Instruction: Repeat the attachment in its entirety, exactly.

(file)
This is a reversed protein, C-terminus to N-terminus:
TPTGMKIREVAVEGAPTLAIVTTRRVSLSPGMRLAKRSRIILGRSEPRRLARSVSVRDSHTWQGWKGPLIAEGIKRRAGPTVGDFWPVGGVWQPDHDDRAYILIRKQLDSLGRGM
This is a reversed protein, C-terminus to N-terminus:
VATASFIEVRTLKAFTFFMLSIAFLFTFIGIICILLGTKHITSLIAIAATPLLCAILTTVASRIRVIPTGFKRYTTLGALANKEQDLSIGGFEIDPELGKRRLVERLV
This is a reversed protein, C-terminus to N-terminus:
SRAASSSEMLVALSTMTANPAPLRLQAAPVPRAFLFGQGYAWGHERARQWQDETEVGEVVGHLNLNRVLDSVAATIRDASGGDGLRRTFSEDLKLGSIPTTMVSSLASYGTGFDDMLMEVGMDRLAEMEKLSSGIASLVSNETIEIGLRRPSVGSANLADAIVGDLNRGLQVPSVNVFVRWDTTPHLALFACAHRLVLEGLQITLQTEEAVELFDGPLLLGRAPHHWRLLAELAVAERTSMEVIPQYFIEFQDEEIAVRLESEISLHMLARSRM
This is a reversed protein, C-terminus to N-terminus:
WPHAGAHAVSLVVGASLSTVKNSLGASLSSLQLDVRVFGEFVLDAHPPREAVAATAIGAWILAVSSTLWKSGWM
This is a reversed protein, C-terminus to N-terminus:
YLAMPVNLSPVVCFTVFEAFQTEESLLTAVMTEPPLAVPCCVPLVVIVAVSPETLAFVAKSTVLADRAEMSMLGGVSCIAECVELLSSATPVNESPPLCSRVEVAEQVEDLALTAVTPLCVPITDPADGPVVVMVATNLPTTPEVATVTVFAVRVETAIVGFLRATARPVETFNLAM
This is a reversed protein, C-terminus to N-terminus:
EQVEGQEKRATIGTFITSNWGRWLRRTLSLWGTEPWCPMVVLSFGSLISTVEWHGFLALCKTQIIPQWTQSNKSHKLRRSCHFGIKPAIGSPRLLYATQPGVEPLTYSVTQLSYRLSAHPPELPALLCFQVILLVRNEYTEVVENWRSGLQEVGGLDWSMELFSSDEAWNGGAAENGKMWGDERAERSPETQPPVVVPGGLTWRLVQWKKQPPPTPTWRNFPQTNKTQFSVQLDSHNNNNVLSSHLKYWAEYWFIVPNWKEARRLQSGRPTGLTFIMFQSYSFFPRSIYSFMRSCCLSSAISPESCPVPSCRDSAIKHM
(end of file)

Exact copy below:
This is a reversed protein, C-terminus to N-terminus:
TPTGMKIREVAVEGAPTLAIVTTRRVSLSPGMRLAKRSRIILGRSEPRRLARSVSVRDSHTWQGWKGPLIAEGIKRRAGPTVGDFWPVGGVWQPDHDDRAYILIRKQLDSLGRGM
This is a reversed protein, C-terminus to N-terminus:
VATASFIEVRTLKAFTFFMLSIAFLFTFIGIICILLGTKHITSLIAIAATPLLCAILTTVASRIRVIPTGFKRYTTLGALANKEQDLSIGGFEIDPELGKRRLVERLV
This is a reversed protein, C-terminus to N-terminus:
SRAASSSEMLVALSTMTANPAPLRLQAAPVPRAFLFGQGYAWGHERARQWQDETEVGEVVGHLNLNRVLDSVAATIRDASGGDGLRRTFSEDLKLGSIPTTMVSSLASYGTGFDDMLMEVGMDRLAEMEKLSSGIASLVSNETIEIGLRRPSVGSANLADAIVGDLNRGLQVPSVNVFVRWDTTPHLALFACAHRLVLEGLQITLQTEEAVELFDGPLLLGRAPHHWRLLAELAVAERTSMEVIPQYFIEFQDEEIAVRLESEISLHMLARSRM
This is a reversed protein, C-terminus to N-terminus:
WPHAGAHAVSLVVGASLSTVKNSLGASLSSLQLDVRVFGEFVLDAHPPREAVAATAIGAWILAVSSTLWKSGWM
This is a reversed protein, C-terminus to N-terminus:
YLAMPVNLSPVVCFTVFEAFQTEESLLTAVMTEPPLAVPCCVPLVVIVAVSPETLAFVAKSTVLADRAEMSMLGGVSCIAECVELLSSATPVNESPPLCSRVEVAEQVEDLALTAVTPLCVPITDPADGPVVVMVATNLPTTPEVATVTVFAVRVETAIVGFLRATARPVETFNLAM
This is a reversed protein, C-terminus to N-terminus:
EQVEGQEKRATIGTFITSNWGRWLRRTLSLWGTEPWCPMVVLSFGSLISTVEWHGFLALCKTQIIPQWTQSNKSHKLRRSCHFGIKPAIGSPRLLYATQPGVEPLTYSVTQLSYRLSAHPPELPALLCFQVILLVRNEYTEVVENWRSGLQEVGGLDWSMELFSSDEAWNGGAAENGKMWGDERAERSPETQPPVVVPGGLTWRLVQWKKQPPPTPTWRNFPQTNKTQFSVQLDSHNNNNVLSSHLKYWAEYWFIVPNWKEARRLQSGRPTGLTFIMFQSYSFFPRSIYSFMRSCCLSSAISPESCPVPSCRDSAIKHM